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Bushfires may cost tourism industry billions

Published: (Updated: ) in Australian News by .

Fears continue to rise for the future of Australian tourism with one industry leader saying the bushfire crisis could cost the sector up to $5 billion.

Fears continue to rise for the future of Australian tourism with one industry leader saying the bushfire crisis could cost the sector up to $5 billion.

The Australian Tourism Export Council says the number of international tourists booking holidays to Australia is down 10 to 20 per cent due to the bushfires, and will cost the country at least $4.5 billion.

Australian Tourism Industry Council executive director Simon Westaway says losses are growing and many businesses may be unable to recover from the unprecedented blazes.

"We're not trying to exaggerate the number, but if you look across regional Victoria and what's happening in NSW and South Australia, a lot of infrastructure has been decimated," Mr Westaway said.

"Even in some areas unaffected by the bushfires we've seen more than a 60 per cent increase in booking cancellations."

TUMURUMBA, AUSTRALIA - JANUARY 11: A Rural Fire Service firefighter Trevor Stewart views a flank of a fire on January 11, 2020 in Tumburumba, Australia. Cooler temperatures forecast for the next seven days will bring some reprieve to firefighters in NSW following weeks of emergency level bushfires across the state, with crews to use the more favourable conditions to contain fires currently burning. 20 people have died in the bushfires across Australia in recent weeks, including three volunteer f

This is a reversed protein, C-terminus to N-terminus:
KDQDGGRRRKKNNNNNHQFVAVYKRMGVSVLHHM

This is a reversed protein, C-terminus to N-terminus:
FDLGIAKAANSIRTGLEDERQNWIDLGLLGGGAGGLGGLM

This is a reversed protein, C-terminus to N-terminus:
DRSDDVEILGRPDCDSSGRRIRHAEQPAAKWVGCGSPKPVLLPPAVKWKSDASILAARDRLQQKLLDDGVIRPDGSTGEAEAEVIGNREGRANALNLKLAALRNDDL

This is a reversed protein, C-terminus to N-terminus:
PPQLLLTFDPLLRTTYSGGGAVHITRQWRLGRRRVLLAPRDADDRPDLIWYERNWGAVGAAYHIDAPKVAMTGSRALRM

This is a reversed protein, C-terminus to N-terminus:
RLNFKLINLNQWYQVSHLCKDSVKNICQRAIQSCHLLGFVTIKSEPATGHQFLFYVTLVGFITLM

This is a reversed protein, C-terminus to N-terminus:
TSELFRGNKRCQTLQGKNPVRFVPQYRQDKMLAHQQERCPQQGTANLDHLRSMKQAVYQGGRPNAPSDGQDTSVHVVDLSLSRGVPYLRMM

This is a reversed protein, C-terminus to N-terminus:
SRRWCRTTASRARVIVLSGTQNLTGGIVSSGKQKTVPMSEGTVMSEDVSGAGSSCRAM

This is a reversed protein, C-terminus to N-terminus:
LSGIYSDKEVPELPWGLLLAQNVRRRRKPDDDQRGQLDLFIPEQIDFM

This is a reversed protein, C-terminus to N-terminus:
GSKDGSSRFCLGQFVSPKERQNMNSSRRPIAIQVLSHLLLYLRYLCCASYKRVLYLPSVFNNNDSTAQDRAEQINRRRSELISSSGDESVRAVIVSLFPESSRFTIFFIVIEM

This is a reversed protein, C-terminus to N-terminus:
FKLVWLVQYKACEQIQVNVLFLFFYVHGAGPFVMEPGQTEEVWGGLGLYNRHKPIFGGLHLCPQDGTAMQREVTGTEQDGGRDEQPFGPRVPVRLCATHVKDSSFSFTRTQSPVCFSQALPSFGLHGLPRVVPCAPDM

Mr Westaway said the sector was suffering from the "contagion effect" with many domestic travellers deciding to stay home during peak holiday season.

"The level of spending in many holiday destinations has fallen through the floor, which will have a lasting impact on these small-to-medium-sized businesses," he said.

"Some of these businesses will not recover but the industry as a whole is very resilient.

"This is not a new phenomenon - we've dealt with disasters before."

Tourism industry leaders met with Tourism Minister Simon Birmingham in Sydney yesterday.

"The two big takeaways were that it was very constructive," Mr Westaway said.

"The second thing is the wider industry is on the same page of what the issues are. Across the board bookings are through the floor, cash flow in small business operators is in a very delicate situation. It's a red-alert situation in many cases.

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"There is a commitment by industry to get the regions re-booted."

Kylie Minogue in 'Matesong' (Tourism Australia)

The Morrison government wants to combat misinformation regarding the bushfires and promote tourism attractions.

"We are acutely aware of the challenges our tourism industry currently faces and that tourism businesses all around Australia are feeling the pressures of cancellations and reduced bookings," Senator Birmingham said.

"The government stands ready to help our tourism industry to not only rebuild infrastructure where required but to continue to promote the incredible tourism experiences that are still on offer across Australia in unaffected areas but also in fire-affected areas when it is safe to welcome tourists again."

The federal government has also pulled its tourism campaign featuring Kylie Minogue from British markets. They want to encourage visitors to Australia after the bushfire.

With AAP

Source: 9News

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